The war in Sudan, which has shown "how quickly hard-won gains towards peace can be wiped out", must not distract attention from the risks facing South Sudan, the UN envoy to the country warned on Tuesday.
After gaining independence from Sudan in 2011, South Sudan plunged into a civil war that left almost 400,000 people dead and millions displaced between 2013 and 2018. A peace agreement signed in 2018 provided for the principle of power-sharing between rivals Salva Kiir and Riek Machar within a government of national unity.
But tensions remain and violent local armies continue to bloody the youngest country on earth.
Nicholas Haysom, head of the UN Mission in South Sudan (UNMISS), told the Security Council that the fighting in neighboring Sudan over the past two months was having "consequences" on "many fronts", particularly the economic and security fronts.
"Since mid-April, more than 117,000 women, children and men have crossed the border from Sudan into South Sudan", 93% of whom are South Sudanese refugees returning to their country, he noted, stressing that the "capacities" of the government and humanitarian workers "are under pressure, with limited local resources and a bottleneck" in the border towns.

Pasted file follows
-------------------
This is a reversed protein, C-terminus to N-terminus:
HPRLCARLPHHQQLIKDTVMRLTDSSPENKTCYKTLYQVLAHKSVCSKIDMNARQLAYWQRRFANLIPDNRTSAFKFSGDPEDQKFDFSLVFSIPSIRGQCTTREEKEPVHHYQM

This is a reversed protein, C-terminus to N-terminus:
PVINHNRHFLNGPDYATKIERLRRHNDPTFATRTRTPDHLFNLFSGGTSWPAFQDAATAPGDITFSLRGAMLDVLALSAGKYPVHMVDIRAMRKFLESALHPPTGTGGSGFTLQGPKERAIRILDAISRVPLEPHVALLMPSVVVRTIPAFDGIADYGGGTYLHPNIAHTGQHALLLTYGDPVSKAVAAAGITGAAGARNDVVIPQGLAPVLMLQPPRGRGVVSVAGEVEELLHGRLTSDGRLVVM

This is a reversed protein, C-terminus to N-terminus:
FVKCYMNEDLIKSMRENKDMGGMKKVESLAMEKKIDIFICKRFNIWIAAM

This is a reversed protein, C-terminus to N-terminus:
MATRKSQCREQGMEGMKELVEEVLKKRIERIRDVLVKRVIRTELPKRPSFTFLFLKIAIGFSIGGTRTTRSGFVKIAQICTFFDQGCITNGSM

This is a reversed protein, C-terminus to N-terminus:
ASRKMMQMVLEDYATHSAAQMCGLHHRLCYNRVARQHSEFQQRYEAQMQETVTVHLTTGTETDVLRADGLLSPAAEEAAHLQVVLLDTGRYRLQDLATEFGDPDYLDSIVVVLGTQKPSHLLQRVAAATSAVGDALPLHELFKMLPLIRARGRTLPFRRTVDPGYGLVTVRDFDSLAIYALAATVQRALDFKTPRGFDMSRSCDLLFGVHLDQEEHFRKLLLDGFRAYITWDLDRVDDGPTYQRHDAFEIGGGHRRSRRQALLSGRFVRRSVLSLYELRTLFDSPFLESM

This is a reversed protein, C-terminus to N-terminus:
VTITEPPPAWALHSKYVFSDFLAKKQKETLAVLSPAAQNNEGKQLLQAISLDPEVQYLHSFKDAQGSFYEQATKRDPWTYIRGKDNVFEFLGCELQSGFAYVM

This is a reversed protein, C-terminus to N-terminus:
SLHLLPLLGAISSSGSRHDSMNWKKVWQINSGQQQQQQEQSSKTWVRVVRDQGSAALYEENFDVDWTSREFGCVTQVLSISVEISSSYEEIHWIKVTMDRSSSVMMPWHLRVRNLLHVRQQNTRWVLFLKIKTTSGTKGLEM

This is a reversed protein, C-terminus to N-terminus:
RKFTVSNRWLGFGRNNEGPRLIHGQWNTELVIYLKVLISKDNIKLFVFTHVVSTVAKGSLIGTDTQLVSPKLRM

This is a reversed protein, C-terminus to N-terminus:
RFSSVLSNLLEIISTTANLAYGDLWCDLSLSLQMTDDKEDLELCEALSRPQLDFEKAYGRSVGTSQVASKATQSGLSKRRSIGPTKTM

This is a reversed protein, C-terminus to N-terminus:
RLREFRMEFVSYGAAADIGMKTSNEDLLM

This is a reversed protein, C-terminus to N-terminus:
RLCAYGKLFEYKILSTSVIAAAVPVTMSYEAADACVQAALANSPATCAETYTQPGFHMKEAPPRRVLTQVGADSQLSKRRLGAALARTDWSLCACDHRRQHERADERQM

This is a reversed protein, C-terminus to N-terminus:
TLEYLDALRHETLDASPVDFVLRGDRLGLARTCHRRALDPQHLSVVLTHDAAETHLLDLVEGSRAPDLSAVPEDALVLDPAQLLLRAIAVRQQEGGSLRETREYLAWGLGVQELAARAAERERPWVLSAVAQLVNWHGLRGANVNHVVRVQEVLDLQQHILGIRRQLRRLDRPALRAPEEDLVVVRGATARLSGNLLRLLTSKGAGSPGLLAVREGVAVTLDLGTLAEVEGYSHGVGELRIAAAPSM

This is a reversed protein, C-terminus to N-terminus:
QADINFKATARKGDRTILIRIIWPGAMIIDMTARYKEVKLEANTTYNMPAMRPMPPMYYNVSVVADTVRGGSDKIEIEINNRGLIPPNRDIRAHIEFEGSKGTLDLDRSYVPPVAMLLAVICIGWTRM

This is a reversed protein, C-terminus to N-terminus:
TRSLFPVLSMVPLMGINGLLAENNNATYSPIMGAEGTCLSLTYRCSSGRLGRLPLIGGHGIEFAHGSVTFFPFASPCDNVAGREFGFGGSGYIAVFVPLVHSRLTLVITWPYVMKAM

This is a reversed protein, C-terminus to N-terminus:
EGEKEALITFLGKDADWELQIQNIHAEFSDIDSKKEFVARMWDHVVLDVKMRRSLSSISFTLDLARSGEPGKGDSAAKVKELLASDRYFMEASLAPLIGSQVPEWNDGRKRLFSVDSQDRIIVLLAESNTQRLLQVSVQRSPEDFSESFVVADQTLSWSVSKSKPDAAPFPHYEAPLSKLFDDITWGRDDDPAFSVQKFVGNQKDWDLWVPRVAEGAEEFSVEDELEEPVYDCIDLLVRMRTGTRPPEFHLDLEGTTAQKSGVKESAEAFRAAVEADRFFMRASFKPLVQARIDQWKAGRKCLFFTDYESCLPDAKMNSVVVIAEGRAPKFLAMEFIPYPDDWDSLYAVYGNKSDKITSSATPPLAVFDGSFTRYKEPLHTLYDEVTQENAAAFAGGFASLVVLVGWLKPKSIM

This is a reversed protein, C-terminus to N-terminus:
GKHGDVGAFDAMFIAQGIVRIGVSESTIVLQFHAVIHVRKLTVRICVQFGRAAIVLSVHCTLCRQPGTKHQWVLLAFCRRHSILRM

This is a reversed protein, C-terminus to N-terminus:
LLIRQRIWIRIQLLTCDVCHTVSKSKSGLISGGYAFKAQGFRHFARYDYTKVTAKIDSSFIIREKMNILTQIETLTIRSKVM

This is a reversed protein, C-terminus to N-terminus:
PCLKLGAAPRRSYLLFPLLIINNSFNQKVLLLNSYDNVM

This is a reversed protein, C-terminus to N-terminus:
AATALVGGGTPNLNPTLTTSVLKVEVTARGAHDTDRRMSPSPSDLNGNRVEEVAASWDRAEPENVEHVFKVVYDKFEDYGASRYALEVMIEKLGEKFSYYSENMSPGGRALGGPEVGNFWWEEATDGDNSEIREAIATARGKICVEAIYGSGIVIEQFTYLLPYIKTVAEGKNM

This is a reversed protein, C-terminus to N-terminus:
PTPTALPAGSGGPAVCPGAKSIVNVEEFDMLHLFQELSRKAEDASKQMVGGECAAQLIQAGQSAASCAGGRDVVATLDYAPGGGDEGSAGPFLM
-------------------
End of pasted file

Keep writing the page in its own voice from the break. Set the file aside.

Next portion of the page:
"The economic impact of the conflict is overshadowing an already fragile situation," he insisted, referring to the interruption of imports from Sudan.
"Politically, the conflict in Sudan is reducing the amount of attention, both national and international, that is needed for South Sudan at this critical time of transition," he added, calling for the peace process in South Sudan not to pay the price for President Kiir's involvement in the peace efforts in his neighboring country.
"This is not the time to take our eyes off South Sudan. What we have learned from Sudan is how quickly hard-won gains towards peace can be wiped out," he warned, referring to the risks of exacerbating "the triggers and drivers of conflict".
In a context of "competition for limited resources in areas of new displacement", the UN envoy described in particular an "escalation of tensions between communities, often with an ethnic connotation, in an environment marked by economic difficulties, pre-existing community tensions and the presence of weapons".